By Katherine Bonamo
From the June 2023 Issue
Healthcare facility managers share a special obligation: their duty to protect the vulnerable. One perennial focus is the need to combat legionella, a waterborne pathogen that can cause grave respiratory illness. Patients who inhale colonized water (as in the shower) can develop life-threatening pneumonia, with the elderly or immunocompromised at greatest risk. According to the Centers for Disease Control (CDC), water management programs are a critical way for hospitals to contain this threat.
At the same time, healthcare facilities face many of the same basic challenges as other large and complex building systems. For example, the effectiveness of hot water delivery may vary by location, as circuits farther from the heat source struggle to maintain temperature. And the window for meeting user expectations is narrow: the American Society of Plumbing Engineers warns that wait times longer than 10 seconds may be viewed as a delay.
For hospital patients, the perception that their environment is uncomfortable or frustrating can increase stress and even worsen health outcomes.
The Community Hospital of Staunton is a Critical Access Hospital (CAH) in southwest Illinois. Like all facilities in this category, Staunton’s medical center provides vital services in an area where health care would otherwise be hard to come by. When Community Hospital was experiencing difficulty with two different dimensions of water management—hot water wait times and residual disinfectant levels—they consulted engineers at GF Piping Systems for a solution. After evaluating the hospital’s blueprint, GF recommended the installation of the Hycleen Automation System.
Strategizing For Safety
To control legionella effectively, hospitals typically need to execute a complex program of interrelated strategies. This family of bacteria grows best at temperatures between 77F and 113F, so that keeping hot water hot and cold water cold becomes a key goal for any hospital water management program. Chemical disinfection also plays an important role, and hospitals are expected to keep the “residual” levels of these chemicals (amounts in everyday circulation) within safe and effective limits. Preventing stagnation is essential from both perspectives, since “dead ends” in the water system can cool heated water, dilute disinfectant, and encourage the accumulation of microbe-friendly biofilms.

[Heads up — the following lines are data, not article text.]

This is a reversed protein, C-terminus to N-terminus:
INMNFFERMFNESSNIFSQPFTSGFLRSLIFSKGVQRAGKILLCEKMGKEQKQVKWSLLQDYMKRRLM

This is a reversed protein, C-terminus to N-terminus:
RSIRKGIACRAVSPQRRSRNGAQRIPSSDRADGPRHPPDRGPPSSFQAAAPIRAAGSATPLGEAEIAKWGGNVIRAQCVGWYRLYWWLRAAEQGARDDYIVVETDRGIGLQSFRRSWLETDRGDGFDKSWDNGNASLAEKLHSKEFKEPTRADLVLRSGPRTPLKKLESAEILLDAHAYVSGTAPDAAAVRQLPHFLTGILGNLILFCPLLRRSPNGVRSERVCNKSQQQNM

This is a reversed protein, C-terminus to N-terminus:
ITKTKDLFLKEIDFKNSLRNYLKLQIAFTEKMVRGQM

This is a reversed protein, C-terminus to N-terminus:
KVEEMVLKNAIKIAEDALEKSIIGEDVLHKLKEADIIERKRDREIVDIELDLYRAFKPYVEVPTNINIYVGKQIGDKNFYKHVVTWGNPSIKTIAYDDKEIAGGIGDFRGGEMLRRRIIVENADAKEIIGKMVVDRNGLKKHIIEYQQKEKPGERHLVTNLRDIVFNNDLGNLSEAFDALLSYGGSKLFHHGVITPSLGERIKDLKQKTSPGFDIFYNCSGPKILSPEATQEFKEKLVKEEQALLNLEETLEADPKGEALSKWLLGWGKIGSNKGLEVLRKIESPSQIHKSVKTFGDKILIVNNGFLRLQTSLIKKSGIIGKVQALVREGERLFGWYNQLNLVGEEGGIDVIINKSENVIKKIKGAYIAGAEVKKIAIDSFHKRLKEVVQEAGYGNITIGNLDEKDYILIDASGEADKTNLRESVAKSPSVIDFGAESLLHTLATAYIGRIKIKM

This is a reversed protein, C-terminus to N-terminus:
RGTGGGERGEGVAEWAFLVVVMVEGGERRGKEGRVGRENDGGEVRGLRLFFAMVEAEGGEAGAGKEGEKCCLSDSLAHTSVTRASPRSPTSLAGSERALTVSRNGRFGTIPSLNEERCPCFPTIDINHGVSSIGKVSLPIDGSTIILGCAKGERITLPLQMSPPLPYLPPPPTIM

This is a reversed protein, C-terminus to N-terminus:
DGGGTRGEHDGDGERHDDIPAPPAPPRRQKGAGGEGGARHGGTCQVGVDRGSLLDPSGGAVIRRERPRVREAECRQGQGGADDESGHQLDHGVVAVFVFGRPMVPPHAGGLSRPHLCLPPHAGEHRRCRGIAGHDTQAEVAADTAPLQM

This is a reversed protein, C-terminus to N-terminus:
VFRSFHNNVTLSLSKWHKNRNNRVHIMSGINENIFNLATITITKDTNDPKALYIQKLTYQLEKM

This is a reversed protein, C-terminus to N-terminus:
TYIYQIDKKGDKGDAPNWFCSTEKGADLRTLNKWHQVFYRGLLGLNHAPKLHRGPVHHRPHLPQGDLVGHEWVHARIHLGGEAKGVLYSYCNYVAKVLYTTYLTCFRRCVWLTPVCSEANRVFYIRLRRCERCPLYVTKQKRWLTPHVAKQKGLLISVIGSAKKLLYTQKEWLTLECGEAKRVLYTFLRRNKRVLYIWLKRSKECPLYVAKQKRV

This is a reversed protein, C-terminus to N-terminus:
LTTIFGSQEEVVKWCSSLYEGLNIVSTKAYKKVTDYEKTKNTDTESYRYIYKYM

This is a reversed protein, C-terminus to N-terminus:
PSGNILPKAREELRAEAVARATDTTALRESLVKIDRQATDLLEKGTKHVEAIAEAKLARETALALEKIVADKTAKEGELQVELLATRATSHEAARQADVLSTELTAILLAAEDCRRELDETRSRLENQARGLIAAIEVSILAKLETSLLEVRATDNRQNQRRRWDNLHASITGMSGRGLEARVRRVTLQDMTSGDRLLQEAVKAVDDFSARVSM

The Hycleen Automation System allows operators to manage all of these factors through a single, intuitive interface. Once a customized needs assessment has been completed, automated balancing valves and/or flushing valves are positioned throughout the premise plumbing, with sensors to provide continuous feedback. Facility managers can use the simple 10 in. touch screen to set parameters such as minimum temperature. Using data from the sensors, the central “master” control unit will activate valves as needed to optimize hydraulic balance. Meanwhile, personnel can monitor system status in real time.
“I compare it to building automation, where thermostats used to be the control for each room but now you have centralized systems where you can see the whole building,” explains David Bohn, Senior Maintenance Technician at Community Hospital. “This does that for hot water loop balancing. Since we’ve had the Hycleen system, I haven’t seen brown water and I haven’t had complaints that somebody’s had to take a cold shower.”